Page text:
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Ukrainian units say new troops lack basic skills like shooting, according to WaPo

Ukrainian soldiers say their reinforcements are arriving on the front line without basic skills such as rifle assembly and shooting, The Washington Post reported.

The outlet spoke with commanders and troops newly deployed to the front, who said their units needed to retrain soldiers sent from the rear.

The report, released Sunday, highlights concerns expressed for months by Ukrainian units, who say they are running out of experienced troops as the war drags on.

As Ukraine rotates rear post men to relieve its front-line fighters, some new arrivals do not meet the basic requirements of their commanders, according to the Post. It’s worth noting that these aren’t even the newly enlisted men that kyiv has been aggressively recruiting in recent months.

An officer with the 93rd Mechanized Brigade, identified by his call sign Schmidt, told the Post that some of his new men did not know how to assemble or disassemble their rifles.

“We’re just wasting a lot of time here in basic training,” Schmidt said, according to The Post. He said he required newcomers to train during their first week by firing about 1,500 rounds a day.

The 93rd Mechanized Brigade saw some of the heaviest combat of the war, including the battles of Bakhmut, Kharkiv and Adviivka.


A Ukrainian anti-aircraft gunner from the 93rd Kholodny Yar Separate Mechanized Brigade holds a cat from his position towards Bakhmut in the Donetsk region in February.

A Ukrainian anti-aircraft gunner from the 93rd Kholodny Yar Separate Mechanized Brigade holds a cat from his position towards Bakhmut in the Donetsk region in February.

ANATOLIE STEPANOV/AFP via Getty Images



The Post reports that the new men in Schmidt’s unit will likely be deployed near the devastated town of Chasiv Yar in Donetsk. A newly arrived soldier, identified by the call sign Val from the 93rd Mechanized Brigade, told the media outlet that he was assigned to the front line with one day’s notice.

Another soldier from the 42nd mechanized brigade in Kharkiv told the media that “everything is learned on the spot.”

As for new recruits, Ukrainian training centers are barely equipped to provide soldiers with basic training, according to the Post.

An instructor told the outlet that some facilities do not have enough Soviet-caliber bullets and only allow trainees to fire about 20 rounds before training ends. The officer was not named because he did not have authority to speak about his tenure at the facility.

“There are no grenades to be thrown in the training centers, and there are no grenade launchers being fired in the training centers,” he told the Post.

“We have not put in place an adequate training system,” he added.

The Ukrainian Defense Ministry’s press team did not immediately respond to a request for comment sent outside of normal business hours by Business Insider.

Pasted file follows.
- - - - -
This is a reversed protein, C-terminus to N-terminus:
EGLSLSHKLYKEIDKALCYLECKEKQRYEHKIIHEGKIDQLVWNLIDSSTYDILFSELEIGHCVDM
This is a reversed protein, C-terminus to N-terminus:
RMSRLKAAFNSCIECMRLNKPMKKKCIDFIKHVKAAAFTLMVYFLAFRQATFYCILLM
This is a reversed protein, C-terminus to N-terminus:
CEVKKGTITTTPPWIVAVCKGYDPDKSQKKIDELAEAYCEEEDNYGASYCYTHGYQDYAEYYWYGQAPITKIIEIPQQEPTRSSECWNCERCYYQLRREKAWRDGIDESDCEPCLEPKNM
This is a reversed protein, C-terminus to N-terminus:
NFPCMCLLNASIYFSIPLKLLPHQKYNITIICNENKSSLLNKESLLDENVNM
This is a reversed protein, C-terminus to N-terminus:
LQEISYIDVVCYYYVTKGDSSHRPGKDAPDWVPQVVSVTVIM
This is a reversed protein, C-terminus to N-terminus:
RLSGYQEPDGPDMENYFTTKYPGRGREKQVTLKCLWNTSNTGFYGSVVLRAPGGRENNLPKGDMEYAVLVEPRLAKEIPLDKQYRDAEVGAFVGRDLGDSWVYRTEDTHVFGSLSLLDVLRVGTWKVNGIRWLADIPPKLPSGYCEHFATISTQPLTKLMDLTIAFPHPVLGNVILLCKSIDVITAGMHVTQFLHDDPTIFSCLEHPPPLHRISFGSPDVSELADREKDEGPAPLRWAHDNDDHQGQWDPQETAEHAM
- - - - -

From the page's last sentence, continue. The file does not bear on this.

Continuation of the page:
Why the world cares about the formation of Ukraine

The West is very concerned about the training of Ukrainian troops. kyiv recently began receiving a blocked tranche of U.S. military equipment and weapons, but dwindling troops are undermining that aid.

As Ukraine desperately attempts to fill gaps in its military, North Atlantic Treaty Organization member states – such as the Baltic states and France – have hinted at plans to officially deploy military trainers in Ukraine to prepare for new waves of troops.

Russia and pro-Kremlin experts have called such a move an escalation by NATO that would cross a red line. Meanwhile, Moscow’s economy is on war footing, rapidly recruiting new troops and putting its defense manufacturing industry into full gear.

Its ability to resupply the battlefield with troops and equipment has led some analysts to believe it could sustain heavy losses for years.

Meanwhile, Ukraine is struggling to find and train new men to keep pace with Russia, especially with its rear vulnerable to long-range Russian strikes.

Without safe zones to conduct training, kyiv may have no choice but to send personnel to NATO countries – and even more so when it comes to training operators Ukrainians to use the new equipment provided by the West.


Ukrainian soldiers take part in a training exercise organized by the British armed forces as part of the Interflex program, eastern England, February 24, 2024.

The UK is organizing training for Ukrainian troops as part of its Operation Interflex programme.

HENRY NICHOLLS/AFP via Getty Images



“There is a difficult trade-off between removing experienced soldiers from the front to train new personnel or accepting bottlenecks in training new personnel,” the Institute for the Study of War wrote on Sunday, a think tank based in Washington.

The ISW added that the overall quality of Ukraine’s frontline troops will likely decline as experienced fighters leave, but newer soldiers will likely learn quickly alongside veterans.

He also noted that the Post’s report on Ukrainian commanders training their troops on the front line shows a difference in emphasis between Kiev and Moscow forces, citing how Russian commanders were widely reported to be sending their men poorly trained as cannon fodder.

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